Tuesday, September 16, 2014

We’re not so different after all

By Isabella Ainsworth

It’s raining. It was sunny when I left the apartment that my family is renting in Cambridge, but this is England and the weather changes quickly, several times a day.

Before coming here, I didn’t understand the use of owning a rain jacket. And yet in these past few weeks I haven’t gone more than three days without using the bright green, $15 polyester jacket I got at Target two years ago on a whim. I am so glad I brought it.
Apart from the weather, which can either be bad or good depending on whom you ask, England is wonderful. I’ve wanted to visit it since fourth grade, when I started connecting my love of feudal fantasy books to this country where they still had royalty, knights and castles, all of my favorite things. The fact that this was the country of Harry Potter was just the icing on top.
I was finally able to come this year, when my mother got a visiting fellowship at Cambridge. The experience has been amazing, and the best moments are always when I realize something else that is different between the United Kingdom and the United States. This is because it’s delightful to realize that even though the two countries share the same basic language, they are vastly different.
The most noticeable difference between the U.K. and the U.S. is the accent. In the U.S., most British television characters have a high-class British accent, so that’s what some people are led to believe is the only accent, when the truth is that there are a disproportionate number of accents to people in Britain. And the accents range from the very easy to understand to the Scottish, which just sounds like another language entirely.
With the different accents come different words, different preferences for words and sometimes different definitions of words. For example, I’ve learned that a queue in Britain means a line, a chemist means pharmacy and anti-social behavior doesn’t mean sitting on the couch playing video games but behavior that “causes damage to society.”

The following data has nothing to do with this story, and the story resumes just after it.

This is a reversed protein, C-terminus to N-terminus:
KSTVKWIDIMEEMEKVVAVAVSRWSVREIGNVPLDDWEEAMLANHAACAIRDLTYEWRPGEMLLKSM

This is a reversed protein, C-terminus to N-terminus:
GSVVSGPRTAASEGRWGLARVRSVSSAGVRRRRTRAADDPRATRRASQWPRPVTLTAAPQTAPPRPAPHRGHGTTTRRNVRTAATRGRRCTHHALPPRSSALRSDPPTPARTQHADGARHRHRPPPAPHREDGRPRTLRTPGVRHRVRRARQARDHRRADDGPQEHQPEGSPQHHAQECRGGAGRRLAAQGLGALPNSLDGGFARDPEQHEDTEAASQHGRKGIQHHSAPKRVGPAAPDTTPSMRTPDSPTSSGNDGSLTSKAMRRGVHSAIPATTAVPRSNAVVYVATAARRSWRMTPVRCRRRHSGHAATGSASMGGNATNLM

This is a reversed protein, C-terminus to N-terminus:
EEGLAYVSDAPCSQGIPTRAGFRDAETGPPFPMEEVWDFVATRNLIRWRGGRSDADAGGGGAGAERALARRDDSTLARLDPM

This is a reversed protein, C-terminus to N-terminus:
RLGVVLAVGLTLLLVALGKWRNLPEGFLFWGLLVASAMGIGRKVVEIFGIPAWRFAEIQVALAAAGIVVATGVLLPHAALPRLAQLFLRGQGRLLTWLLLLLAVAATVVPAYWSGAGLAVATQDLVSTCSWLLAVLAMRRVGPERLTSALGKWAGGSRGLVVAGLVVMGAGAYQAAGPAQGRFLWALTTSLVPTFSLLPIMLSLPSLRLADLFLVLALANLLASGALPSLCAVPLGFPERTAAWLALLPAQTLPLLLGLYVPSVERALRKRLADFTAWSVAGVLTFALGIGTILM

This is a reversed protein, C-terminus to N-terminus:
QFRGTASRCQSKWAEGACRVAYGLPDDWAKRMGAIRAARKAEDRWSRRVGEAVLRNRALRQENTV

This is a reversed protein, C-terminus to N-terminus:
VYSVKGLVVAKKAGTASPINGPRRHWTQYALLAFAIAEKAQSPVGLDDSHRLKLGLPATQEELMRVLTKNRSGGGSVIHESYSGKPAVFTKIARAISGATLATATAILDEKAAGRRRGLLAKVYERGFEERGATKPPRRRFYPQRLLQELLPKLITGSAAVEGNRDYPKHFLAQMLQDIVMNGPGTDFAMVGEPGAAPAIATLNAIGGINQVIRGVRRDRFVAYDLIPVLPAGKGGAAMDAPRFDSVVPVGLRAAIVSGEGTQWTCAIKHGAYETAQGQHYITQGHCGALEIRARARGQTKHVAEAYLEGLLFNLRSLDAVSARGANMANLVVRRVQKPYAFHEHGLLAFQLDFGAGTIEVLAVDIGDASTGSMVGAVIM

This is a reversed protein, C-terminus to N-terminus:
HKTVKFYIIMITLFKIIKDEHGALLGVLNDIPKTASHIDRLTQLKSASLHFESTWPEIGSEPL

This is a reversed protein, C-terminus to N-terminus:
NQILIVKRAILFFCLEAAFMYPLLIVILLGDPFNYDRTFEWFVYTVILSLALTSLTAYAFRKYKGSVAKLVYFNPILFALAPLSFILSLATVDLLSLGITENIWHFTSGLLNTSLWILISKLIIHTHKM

I knew coming here that the British didn’t just speak the wrong way, but that they drove the wrong way, too. But I didn’t know that this left-side preference doesn’t apply just to streets but to escalators, stairs and bike lanes as well. It’s confusing and sometimes annoying to realize that you’re blocking someone by going the wrong way, or to go through the trouble of remembering to stay on the left side just to have someone disregard your attempts to respect ancient British traditions and bump into you because they’re walking on the wrong side.
Apart from the accent and the driving, and the excessive tea-drinking, there are a lot of things about British culture that are direct results of the Brits not wanting to stray from tradition. Not only do they have a monarch with no political power, but they lavish money on her and include information about the royal family in almost every single one of their tabloids.
But staying with traditions can sometimes be a good thing. The National Rail Service is an example of that. Unlike in California, where it’s hard to get anywhere quickly and efficiently by rail, the British still use their trains, making it easy to get to from one place to another without having to drive or take a taxi. It’s also good for the environment, and limits traffic inside cities.
And tradition isn’t just useful, but part of what makes Britain so special. Tradition results in palaces, castles and cottages preserved throughout the country, allowing the inner knight-obsessed fourth-grader to be fulfilled in every one. It’s what simultaneously makes British savory food so bad, and its sweet food so good.

And, most importantly, it’s what makes the British British, and it’s what I loved about being able to come here. It was amazing to be able to see a place where people still punt, have cream tea and call their mail service the “Royal Mail.”
Walking down the street in the rain, I spot a guy in a “California” shirt, which is funny, because in California I would have seen a guy just like that, most likely wearing a “London” shirt. Which just shows you that these two places, thousands of miles apart, aren’t so different after all.

— Isabella Ainsworth just finished ninth grade at Emerson Junior High. For the past six weeks she’s been in Cambridge with her mother, who is doing research there.



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